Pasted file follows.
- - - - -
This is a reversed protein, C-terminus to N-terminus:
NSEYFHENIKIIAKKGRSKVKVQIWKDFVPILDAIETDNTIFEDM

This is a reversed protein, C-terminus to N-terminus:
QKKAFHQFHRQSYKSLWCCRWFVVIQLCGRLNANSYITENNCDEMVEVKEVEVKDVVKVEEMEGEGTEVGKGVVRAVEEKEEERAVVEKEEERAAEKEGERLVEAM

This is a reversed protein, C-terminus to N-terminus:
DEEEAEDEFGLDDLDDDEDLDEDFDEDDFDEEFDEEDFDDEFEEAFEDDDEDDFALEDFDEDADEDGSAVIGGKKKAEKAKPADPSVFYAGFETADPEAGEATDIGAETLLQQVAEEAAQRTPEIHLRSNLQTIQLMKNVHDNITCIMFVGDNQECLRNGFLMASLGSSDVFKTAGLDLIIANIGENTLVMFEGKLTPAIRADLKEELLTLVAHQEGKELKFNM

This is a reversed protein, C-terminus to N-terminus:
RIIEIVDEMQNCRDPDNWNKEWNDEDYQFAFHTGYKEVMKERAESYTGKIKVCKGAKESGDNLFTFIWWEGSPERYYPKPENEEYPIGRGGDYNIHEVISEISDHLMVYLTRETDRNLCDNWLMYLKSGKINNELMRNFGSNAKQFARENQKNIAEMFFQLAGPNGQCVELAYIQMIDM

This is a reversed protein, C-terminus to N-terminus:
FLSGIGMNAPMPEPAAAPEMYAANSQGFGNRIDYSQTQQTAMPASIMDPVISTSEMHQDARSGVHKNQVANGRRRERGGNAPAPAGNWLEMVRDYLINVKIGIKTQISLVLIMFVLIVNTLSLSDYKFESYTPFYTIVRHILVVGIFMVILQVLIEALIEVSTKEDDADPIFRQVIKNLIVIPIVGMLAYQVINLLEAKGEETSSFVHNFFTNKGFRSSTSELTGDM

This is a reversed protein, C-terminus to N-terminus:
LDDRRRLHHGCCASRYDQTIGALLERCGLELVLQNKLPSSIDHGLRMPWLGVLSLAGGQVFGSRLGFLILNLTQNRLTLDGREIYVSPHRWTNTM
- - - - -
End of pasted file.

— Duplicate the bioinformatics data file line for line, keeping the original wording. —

This is a reversed protein, C-terminus to N-terminus:
NSEYFHENIKIIAKKGRSKVKVQIWKDFVPILDAIETDNTIFEDM

This is a reversed protein, C-terminus to N-terminus:
QKKAFHQFHRQSYKSLWCCRWFVVIQLCGRLNANSYITENNCDEMVEVKEVEVKDVVKVEEMEGEGTEVGKGVVRAVEEKEEERAVVEKEEERAAEKEGERLVEAM

This is a reversed protein, C-terminus to N-terminus:
DEEEAEDEFGLDDLDDDEDLDEDFDEDDFDEEFDEEDFDDEFEEAFEDDDEDDFALEDFDEDADEDGSAVIGGKKKAEKAKPADPSVFYAGFETADPEAGEATDIGAETLLQQVAEEAAQRTPEIHLRSNLQTIQLMKNVHDNITCIMFVGDNQECLRNGFLMASLGSSDVFKTAGLDLIIANIGENTLVMFEGKLTPAIRADLKEELLTLVAHQEGKELKFNM

This is a reversed protein, C-terminus to N-terminus:
RIIEIVDEMQNCRDPDNWNKEWNDEDYQFAFHTGYKEVMKERAESYTGKIKVCKGAKESGDNLFTFIWWEGSPERYYPKPENEEYPIGRGGDYNIHEVISEISDHLMVYLTRETDRNLCDNWLMYLKSGKINNELMRNFGSNAKQFARENQKNIAEMFFQLAGPNGQCVELAYIQMIDM

This is a reversed protein, C-terminus to N-terminus:
FLSGIGMNAPMPEPAAAPEMYAANSQGFGNRIDYSQTQQTAMPASIMDPVISTSEMHQDARSGVHKNQVANGRRRERGGNAPAPAGNWLEMVRDYLINVKIGIKTQISLVLIMFVLIVNTLSLSDYKFESYTPFYTIVRHILVVGIFMVILQVLIEALIEVSTKEDDADPIFRQVIKNLIVIPIVGMLAYQVINLLEAKGEETSSFVHNFFTNKGFRSSTSELTGDM

This is a reversed protein, C-terminus to N-terminus:
LDDRRRLHHGCCASRYDQTIGALLERCGLELVLQNKLPSSIDHGLRMPWLGVLSLAGGQVFGSRLGFLILNLTQNRLTLDGREIYVSPHRWTNTM